Jerry Buckley

Jesus Takes A Stroll - Poem by Jerry Buckley

Celebrity Jesus climbed down from a magnificent Franz Mayer window, and removed his clip-on halo. He washed his face and hands in the elegant alabaster baptistery, and turning his back upon the assembly of stained glass followers and paparazzi; he plodded out past rows of carved Flemish oak pews, and descended the front steps of the brownstone Cathedral of St. John Baptist.

He was reported to have mumbled, (to who knows who) as he rounded the corner of the well kempt grounds; “I know I am to be about my father’s business and all, but I need some space to myself; some small sanctuary of sanity where I can recharge, to reflect, to reconnect.” He nodded in respect to a statue of St. Francis feeding the birds, on his way out past the fountain.

Dispirited Jesus found his way to the walking tour of Charleston’s churchyards, gardens, and courtyards, seeking a respite from his tiresome ministry. He shushed away the trailing James and John, close on his heels, insisting that it was impolite for him to walk out on his audience in such a manner; implying that he had a contractual obligation to finish his lecture and provide lunch as advertised.

He sat for a while upon a concrete bench behind St. Phillips Episcopal Church, admiring its splendid steeple, pointing the way to heaven; high as any Tower of Babel. But the grounds were so formal here, so prim and proper, the grass groomed to perfection, the stepping stones edged and swept clean from the very appearance of evil; and his solitude was disturbed by echoes of sermons past.

Ambivalent Jesus weaved his way through moss draped live oaks until found himself admiring the harmonic Romanesque architecture that was Circular Congregation, surrounded on three sides by cemetery. He paused to contemplate arched tombs, burial vaults, and weathered slate headstones, many of them etched in skulls and crossbones, as if in tribute to a brigadier’s horde.

He shook his head in bewilderment at the confusing array of “death heads” and “soul effigies”, wherein Angel’s wings replaced cross bones, as if to emphasize the flight of the spirit, and skulls had been face- lifted and Botox treated, or chiseled into the likeness of Roman demigods, in vainglorious attempts to appear saintly, or to cover a multitude of sins.

Disconsolate Jesus distanced himself from the aura of the morose cemetery, and following an azalea defined pathway though yet another set of wisteria wrapped wrought iron gates, he bypassed the crowds assembled to tour the Gibbes Museum of Art - itself an alter unto Humanism - as he ducked into a fragrant secluded courtyard.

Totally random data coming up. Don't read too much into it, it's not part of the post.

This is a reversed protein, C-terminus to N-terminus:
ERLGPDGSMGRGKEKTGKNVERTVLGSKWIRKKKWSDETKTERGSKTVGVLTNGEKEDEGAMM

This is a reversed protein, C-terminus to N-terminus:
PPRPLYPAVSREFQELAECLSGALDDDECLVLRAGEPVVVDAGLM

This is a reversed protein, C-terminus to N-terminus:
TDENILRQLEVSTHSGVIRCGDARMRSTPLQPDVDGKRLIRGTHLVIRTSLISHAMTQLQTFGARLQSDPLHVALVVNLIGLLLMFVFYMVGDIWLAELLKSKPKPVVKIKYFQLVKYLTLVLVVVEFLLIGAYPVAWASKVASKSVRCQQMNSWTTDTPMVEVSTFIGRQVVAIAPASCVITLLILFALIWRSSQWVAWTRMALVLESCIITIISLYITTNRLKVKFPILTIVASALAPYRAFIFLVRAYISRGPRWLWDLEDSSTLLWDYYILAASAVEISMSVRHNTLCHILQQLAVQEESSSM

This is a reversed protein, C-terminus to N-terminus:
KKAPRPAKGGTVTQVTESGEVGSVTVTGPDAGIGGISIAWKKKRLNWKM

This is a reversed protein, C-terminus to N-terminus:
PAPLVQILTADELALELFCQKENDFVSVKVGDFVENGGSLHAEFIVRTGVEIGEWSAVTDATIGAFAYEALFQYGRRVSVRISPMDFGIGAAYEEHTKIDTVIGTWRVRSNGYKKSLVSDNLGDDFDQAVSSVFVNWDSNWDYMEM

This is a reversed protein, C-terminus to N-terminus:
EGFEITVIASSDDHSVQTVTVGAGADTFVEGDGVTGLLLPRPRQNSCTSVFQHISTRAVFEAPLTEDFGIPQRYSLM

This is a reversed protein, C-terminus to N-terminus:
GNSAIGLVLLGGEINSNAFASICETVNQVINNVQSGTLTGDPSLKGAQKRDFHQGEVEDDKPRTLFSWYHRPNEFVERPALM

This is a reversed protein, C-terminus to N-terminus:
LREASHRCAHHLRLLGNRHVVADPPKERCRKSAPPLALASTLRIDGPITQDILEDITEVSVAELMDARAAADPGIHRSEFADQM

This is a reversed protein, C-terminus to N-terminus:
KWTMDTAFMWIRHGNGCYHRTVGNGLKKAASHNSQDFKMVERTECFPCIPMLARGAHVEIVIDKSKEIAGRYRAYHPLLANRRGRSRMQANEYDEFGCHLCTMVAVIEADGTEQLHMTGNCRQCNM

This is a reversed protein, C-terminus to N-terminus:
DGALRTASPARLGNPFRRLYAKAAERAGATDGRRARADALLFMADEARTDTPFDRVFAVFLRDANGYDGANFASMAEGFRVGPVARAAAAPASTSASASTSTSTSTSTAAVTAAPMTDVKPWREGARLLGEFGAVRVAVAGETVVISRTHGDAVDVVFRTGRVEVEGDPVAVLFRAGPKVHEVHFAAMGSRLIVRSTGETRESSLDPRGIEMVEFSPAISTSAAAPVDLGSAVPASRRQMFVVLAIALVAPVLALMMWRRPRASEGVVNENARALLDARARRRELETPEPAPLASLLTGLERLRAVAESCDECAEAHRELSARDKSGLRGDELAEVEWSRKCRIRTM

He admired the tastefully landscaped grounds, the geometrically balanced plantings of Japanese maple, holly, and cherry trees; accented with perfectly spaced groupings of adagio grass, of begonias, and inpatients, coleus and bee balm. Yet this was beauty according the eye of the beholder, an aesthetic fusion of man’s dominion upon the glory of nature. It bore very little resemblance to Eden.

Deliberate Jesus followed the sounds of a woodwind duo, along a myrtle lined promenade toward the Unitarian Church. He strolled past a prim row of well maintained brownstone townhouses, enchanged by the unfettered interplay of flute and oboe. Stepping into anothere enclosed yard, he paused and rubbed his eyes, as if in disbelief at what he was beholding.

He stepped into a confusing tangle of headstones and low iron fences; a half-acre overwhelmed with passion flower vines and phlox; a free-for-all of Jessamine and woodbine; sweet ferns, and yarrows, and Lantana bushes flashing in spastic arrangements. There was no order in the court here, no rhyme or reason; only the abundance of nature running free, left alone to follow the director’s baton.

Revitalized Jesus lingered in the cemetery; perhaps it reminded him of Gethsemane. He stooped to pull back some tangles of vines to read the inscriptions of hidden grave markers. He sat down upon a simple concrete mourner’s bench, and he spent an hour in reflection about his ministry; or was it a prayer to the Father? How, I wonder, does one really know where the one leaves off and the other begins?

He was witnessed walking over to the water spigot, where he opened the tap and took a deep drink of refreshment. Then Jesus thoughtfully filled the birdbaths in the side courtyard, before walking resolutely up the front steps of the church house; and tossing his halo aside, he stepped into a nondescript stained glass window, and began washing his disciples’ feet.

'Voice of One' @ Jerry Buckley

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Poem Submitted: Monday, June 10, 2013

Poem Edited: Wednesday, July 31, 2013

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